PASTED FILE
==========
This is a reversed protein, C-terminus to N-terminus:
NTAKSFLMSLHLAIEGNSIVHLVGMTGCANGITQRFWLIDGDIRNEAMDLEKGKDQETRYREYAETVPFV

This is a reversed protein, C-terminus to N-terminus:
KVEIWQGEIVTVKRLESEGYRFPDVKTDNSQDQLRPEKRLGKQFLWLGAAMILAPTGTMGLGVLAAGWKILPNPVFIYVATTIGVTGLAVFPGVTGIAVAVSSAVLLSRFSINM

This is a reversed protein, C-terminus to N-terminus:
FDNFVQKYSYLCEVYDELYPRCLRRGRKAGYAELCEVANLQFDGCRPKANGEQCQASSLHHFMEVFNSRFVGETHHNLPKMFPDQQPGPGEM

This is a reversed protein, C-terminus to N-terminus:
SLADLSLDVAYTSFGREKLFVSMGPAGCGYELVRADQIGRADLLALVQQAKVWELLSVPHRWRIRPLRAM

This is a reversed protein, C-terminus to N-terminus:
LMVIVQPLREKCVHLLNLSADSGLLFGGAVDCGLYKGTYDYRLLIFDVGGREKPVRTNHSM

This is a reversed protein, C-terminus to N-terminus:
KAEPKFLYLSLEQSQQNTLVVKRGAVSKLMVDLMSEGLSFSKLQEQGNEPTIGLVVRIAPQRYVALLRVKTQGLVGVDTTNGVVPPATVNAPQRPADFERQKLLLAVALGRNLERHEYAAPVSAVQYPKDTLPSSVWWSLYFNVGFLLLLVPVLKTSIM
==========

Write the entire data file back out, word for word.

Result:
This is a reversed protein, C-terminus to N-terminus:
NTAKSFLMSLHLAIEGNSIVHLVGMTGCANGITQRFWLIDGDIRNEAMDLEKGKDQETRYREYAETVPFV

This is a reversed protein, C-terminus to N-terminus:
KVEIWQGEIVTVKRLESEGYRFPDVKTDNSQDQLRPEKRLGKQFLWLGAAMILAPTGTMGLGVLAAGWKILPNPVFIYVATTIGVTGLAVFPGVTGIAVAVSSAVLLSRFSINM

This is a reversed protein, C-terminus to N-terminus:
FDNFVQKYSYLCEVYDELYPRCLRRGRKAGYAELCEVANLQFDGCRPKANGEQCQASSLHHFMEVFNSRFVGETHHNLPKMFPDQQPGPGEM

This is a reversed protein, C-terminus to N-terminus:
SLADLSLDVAYTSFGREKLFVSMGPAGCGYELVRADQIGRADLLALVQQAKVWELLSVPHRWRIRPLRAM

This is a reversed protein, C-terminus to N-terminus:
LMVIVQPLREKCVHLLNLSADSGLLFGGAVDCGLYKGTYDYRLLIFDVGGREKPVRTNHSM

This is a reversed protein, C-terminus to N-terminus:
KAEPKFLYLSLEQSQQNTLVVKRGAVSKLMVDLMSEGLSFSKLQEQGNEPTIGLVVRIAPQRYVALLRVKTQGLVGVDTTNGVVPPATVNAPQRPADFERQKLLLAVALGRNLERHEYAAPVSAVQYPKDTLPSSVWWSLYFNVGFLLLLVPVLKTSIM